SMCHD1 is required for chromosome to adopt conformation that suppresses gene expression. A research team has identified the essential role of a structural protein in the silencing of the inactive X chromosome, a process that prevents both copies of the same gene from being expressed in female mammals, which carry two copies of the X chromosome. The study was published in the journal Cell.

Structural Protein

Research team has identified the essential role of a structural protein in the silencing of the inactive X chromosome, a process that prevents both copies of the same gene from being expressed in female mammals, which carry two copies of the X chromosome. The investigators describe finding that the SMCHD1 protein is required for the inactive X chromosome to be processed in a way that blocks the expression of its genes.

They showed that the SMCHD1 protein influences gene expression by regulating the folding of the inactive X chromosome into its unique conformation, which prevents expression of its genes.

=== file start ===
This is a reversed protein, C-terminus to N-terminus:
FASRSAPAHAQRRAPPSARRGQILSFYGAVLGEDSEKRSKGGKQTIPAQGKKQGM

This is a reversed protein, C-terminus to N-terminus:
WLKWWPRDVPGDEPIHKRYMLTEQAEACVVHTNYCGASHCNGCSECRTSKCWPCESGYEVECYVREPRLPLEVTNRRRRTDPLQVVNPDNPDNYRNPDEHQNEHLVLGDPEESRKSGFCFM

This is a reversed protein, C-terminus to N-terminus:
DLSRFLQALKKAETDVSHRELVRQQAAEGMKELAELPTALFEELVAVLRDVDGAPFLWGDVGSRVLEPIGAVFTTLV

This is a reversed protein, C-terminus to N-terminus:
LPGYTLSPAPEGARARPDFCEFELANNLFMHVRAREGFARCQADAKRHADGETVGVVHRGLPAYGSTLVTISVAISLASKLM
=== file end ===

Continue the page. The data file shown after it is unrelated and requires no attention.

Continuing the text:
X chromosome inactivation

It occurs in early embryonic development reconfigures chromatin into a unique formation through the mediation of a large RNA molecule called Xist. The spreading of Xist across the chromosome induces it to fold into two large structural domains, which then merge into a "compartment-less" structure that suppresses transcription of the genes on the chromosome.

To investigate protein factors that may regulate the process of X inactivation, the team focused on the SMC family of structural proteins, which are known to regulate chromosome conformation. Previous studies found that SMCHD1 was highly enriched on inactive X chromosomes and appeared to be critical to the inactivation process. 

They then found that the loss of SMCHD1 prevented the spreading of Xist across the chromosome and kept the two large domains, which the team named S1 and S2 compartments, from being merged into the typical compartment-less inactive X structure. By bridging the S1 and S2 compartments, SMCHD1 was found to induce their merging into the conformation that prevents gene expression. Without the protein, the two compartments persist, allowing the expression of about 40 percent of the genes on what should be an inactive chromosome.

They know that certain X chromosome genes are particularly sensitive to the loss of SMCHD1, so in the future we may be able to harness that differential sensitivity to turn on specific genes.